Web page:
For many, coffee is the lifeblood of their day.
As a writer whose work dwells in the here and the now, this dark and magical concoction has been a prerequisite of my life for the last several years. I’ve become a bit of a nerd about it too, (as maybe my previous beer-brewing days could have suggested), and the drink is on my mind in the mornings more often than it is not.
Iced Americano with an extra shot of espresso, if anyone was wondering.
There are no shortage of memes, tropes, and anecdotes regarding the brewed beverage. Coffee is a worldwide phenomenon, not unlike cigarettes or soda, but a new study seems to indicate that this is one vice that shouldn’t give way to the same health-centric guilt that we experience with the aforementioned treats.
Researchers with the William Harvey Research Institute at Queen Mary University of London said they debunked previous studies that claimed drinking coffee — even up to 25 cups a day — would stiffen arteries.
“Despite the huge popularity of coffee worldwide, different reports could put people off from enjoying it. Whilst we can’t prove a causal link in this study, our research indicates coffee isn’t as bad for the arteries as previous studies would suggest,” Dr. Kenneth Fung, who led the data analysis for the research, said.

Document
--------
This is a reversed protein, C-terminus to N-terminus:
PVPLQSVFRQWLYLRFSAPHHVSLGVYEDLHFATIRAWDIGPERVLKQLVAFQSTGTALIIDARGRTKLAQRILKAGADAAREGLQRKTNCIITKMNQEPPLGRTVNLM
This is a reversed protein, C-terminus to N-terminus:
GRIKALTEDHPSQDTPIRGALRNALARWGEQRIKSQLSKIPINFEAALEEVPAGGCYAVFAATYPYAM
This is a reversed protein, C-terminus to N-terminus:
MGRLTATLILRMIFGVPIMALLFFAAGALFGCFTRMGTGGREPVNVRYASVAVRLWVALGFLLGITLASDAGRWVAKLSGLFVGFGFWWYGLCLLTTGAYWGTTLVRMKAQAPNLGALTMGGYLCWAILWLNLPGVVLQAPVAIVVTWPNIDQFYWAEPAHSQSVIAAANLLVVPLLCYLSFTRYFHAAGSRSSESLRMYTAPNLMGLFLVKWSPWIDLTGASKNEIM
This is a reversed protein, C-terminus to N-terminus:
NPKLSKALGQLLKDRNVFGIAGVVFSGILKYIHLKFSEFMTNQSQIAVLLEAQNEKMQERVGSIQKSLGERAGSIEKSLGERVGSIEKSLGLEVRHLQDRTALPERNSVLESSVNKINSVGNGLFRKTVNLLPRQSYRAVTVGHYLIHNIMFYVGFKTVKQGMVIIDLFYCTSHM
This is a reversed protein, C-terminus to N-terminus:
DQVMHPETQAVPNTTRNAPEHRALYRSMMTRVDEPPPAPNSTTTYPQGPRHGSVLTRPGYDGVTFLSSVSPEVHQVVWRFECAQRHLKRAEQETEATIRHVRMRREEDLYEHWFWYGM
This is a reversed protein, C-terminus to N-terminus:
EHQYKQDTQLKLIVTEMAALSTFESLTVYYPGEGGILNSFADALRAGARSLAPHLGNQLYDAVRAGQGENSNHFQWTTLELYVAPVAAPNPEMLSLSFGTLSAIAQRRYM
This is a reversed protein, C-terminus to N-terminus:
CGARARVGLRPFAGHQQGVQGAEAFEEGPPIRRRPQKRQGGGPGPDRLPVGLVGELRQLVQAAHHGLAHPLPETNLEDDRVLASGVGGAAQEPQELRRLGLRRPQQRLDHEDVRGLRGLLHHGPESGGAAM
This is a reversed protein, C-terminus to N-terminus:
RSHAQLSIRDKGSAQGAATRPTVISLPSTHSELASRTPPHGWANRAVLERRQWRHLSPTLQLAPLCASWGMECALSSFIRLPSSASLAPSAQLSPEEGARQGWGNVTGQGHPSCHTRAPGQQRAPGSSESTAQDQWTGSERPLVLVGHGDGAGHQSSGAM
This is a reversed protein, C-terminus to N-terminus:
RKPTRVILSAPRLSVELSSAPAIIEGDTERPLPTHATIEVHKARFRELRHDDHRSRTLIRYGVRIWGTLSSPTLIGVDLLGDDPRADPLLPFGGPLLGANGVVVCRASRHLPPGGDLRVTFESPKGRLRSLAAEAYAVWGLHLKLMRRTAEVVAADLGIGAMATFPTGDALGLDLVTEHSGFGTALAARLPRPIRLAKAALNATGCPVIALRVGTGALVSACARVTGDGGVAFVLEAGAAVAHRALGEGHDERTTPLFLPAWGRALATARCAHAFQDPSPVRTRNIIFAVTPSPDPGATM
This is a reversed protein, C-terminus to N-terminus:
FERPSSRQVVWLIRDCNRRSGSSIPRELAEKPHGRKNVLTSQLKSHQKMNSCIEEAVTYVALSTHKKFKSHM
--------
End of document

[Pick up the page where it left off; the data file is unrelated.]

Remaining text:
The study itself was enormous.
Analyzing more than 8,000 people in the United Kingdom, the study divided people into three groups depending on their coffee consumption. Fung said that while the study did include people who drank up to 25 cups per day, the average amount of coffee participants drank was five cups per day.
“We would like to study these people more closely in our future work so that we can help to advise safe limits,” he said of those who drank the latter.
This research seemingly flies in the face of previous medical studies whose authors believed that the massive punch of caffeine that comes with a cup o’ Joe could work to harden arteries.